An in-depth investigation of the parameters affecting PST separation by DMS was carried out in order to identify conditions exhibiting the best balance of sensitivity and selectivity for LC-DMS-MS method development. Parameters investigated included DV, type and concentration of carrier gas modifier, throttle gas (enhanced resolution setting), and electrospray polarity. Individual and mixed PST standards were infused into a flow of LC mobile phase, and MS parameters shown in Table 2 were used. For each set of parameters, CV was scanned continuously at scan rates between 0.1 V/s and 0.5 V/s.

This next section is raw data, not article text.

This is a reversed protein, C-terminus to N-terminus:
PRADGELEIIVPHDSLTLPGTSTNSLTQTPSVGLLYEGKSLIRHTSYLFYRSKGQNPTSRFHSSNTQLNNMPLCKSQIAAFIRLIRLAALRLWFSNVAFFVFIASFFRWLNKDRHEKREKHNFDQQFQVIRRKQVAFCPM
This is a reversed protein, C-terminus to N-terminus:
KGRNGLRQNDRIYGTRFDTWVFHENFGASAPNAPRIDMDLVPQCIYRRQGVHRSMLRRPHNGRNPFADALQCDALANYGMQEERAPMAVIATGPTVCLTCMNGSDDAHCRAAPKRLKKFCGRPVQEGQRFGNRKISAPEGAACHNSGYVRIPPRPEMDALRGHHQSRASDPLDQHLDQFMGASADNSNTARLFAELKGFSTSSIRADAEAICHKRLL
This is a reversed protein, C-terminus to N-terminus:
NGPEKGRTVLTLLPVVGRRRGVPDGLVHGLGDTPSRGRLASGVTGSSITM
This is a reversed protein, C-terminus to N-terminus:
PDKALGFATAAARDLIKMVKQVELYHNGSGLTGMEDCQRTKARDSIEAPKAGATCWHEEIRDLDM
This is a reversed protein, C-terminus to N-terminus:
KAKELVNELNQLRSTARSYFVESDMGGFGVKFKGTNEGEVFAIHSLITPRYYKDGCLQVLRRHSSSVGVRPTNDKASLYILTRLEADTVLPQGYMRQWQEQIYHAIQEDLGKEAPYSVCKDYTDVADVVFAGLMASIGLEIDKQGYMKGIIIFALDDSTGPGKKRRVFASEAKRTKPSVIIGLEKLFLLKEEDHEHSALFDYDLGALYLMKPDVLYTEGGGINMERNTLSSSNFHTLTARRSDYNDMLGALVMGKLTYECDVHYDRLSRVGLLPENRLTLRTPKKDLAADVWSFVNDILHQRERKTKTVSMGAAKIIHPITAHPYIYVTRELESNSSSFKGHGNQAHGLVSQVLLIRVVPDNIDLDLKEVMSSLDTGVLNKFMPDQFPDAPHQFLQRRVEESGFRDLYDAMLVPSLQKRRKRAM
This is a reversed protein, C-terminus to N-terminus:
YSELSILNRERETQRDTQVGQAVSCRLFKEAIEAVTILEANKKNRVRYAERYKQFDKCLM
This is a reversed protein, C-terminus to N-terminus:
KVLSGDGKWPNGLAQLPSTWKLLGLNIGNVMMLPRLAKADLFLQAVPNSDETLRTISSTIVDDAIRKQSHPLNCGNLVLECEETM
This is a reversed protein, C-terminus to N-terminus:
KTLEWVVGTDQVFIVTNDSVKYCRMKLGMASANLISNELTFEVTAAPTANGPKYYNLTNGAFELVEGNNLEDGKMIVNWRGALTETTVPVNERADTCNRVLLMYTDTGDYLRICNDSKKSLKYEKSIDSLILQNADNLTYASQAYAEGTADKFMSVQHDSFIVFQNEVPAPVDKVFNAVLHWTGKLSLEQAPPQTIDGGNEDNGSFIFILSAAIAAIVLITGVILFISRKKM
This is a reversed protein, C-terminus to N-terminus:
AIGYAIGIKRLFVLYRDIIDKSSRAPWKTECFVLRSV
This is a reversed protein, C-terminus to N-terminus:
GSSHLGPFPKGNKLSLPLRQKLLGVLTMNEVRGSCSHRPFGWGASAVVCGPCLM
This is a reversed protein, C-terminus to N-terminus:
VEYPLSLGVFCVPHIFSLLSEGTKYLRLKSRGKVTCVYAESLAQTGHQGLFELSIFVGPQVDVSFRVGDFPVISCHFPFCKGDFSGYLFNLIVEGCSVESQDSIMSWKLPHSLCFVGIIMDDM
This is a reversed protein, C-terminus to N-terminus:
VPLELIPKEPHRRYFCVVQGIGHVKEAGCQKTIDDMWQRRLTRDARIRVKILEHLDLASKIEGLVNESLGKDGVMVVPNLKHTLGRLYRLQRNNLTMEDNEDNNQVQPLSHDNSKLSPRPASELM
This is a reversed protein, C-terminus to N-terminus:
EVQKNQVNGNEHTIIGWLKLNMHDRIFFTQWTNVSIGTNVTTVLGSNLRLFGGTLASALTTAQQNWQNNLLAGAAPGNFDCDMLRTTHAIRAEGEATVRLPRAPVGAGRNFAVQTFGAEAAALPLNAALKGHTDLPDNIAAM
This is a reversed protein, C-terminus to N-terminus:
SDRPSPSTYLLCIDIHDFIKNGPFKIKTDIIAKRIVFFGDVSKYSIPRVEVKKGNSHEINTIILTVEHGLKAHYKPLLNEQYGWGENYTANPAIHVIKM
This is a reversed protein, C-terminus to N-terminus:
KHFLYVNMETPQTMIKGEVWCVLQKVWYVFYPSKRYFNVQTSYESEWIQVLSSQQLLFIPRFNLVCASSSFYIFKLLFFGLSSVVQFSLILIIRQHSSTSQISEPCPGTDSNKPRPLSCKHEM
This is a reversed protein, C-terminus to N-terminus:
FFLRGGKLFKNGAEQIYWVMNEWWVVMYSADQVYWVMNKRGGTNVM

Minimal separation was observed among PSTs when pure nitrogen was used as carrier gas and all analogues were transmitted through DMS at CV values between 0 V and 10 V, regardless of the other settings used. These observations indicate that PSTs show similar ion mobility at high and low electric fields and similar differential mobility to one another under “hard sphere” type conditions [14, 19]. Similarly, minimal DMS separation among PSTs was observed in negative ion mode, regardless of carrier gas modifier or other conditions. In order to allow optimization of carrier gas modifier in positive ion mode, a modification was made to the Selexion DMS to allow for external metering of modifier solvent using an LC pump, as reported previously [17, 18]. This modification allows for a full range of modifier concentrations to be added to the carrier gas (0.05% to >5%) and for more uniform evaporation and mixing of the solvent with the gas. A survey of the general impact of different polar solvents acetonitrile, methanol, isopropanol, acetone, water, and ethyl acetate carrier gas modifiers was first carried out using generic DMS conditions. With the exception of water, all solvents showed a significant shift of PST transmission to negative CVs, indicating that effective clustering of ions with neutral solvent molecules was occurring during the low-field portion of the DMS waveform [19]. These preliminary results indicated that acetonitrile showed the best sensitivity and selectivity as a carrier gas modifier for PSTs, and it was therefore investigated in most detail. Isopropanol showed good resolution and sensitivity but also showed multiple peaks for individual PSTs, which made optimization challenging. Acetone showed CV shifts to higher negative values than acetonitrile, but at a greater cost to sensitivity and with no improvement in selectivity between epimers. Methanol showed weaker clustering than acetonitrile and overall poor sensitivity.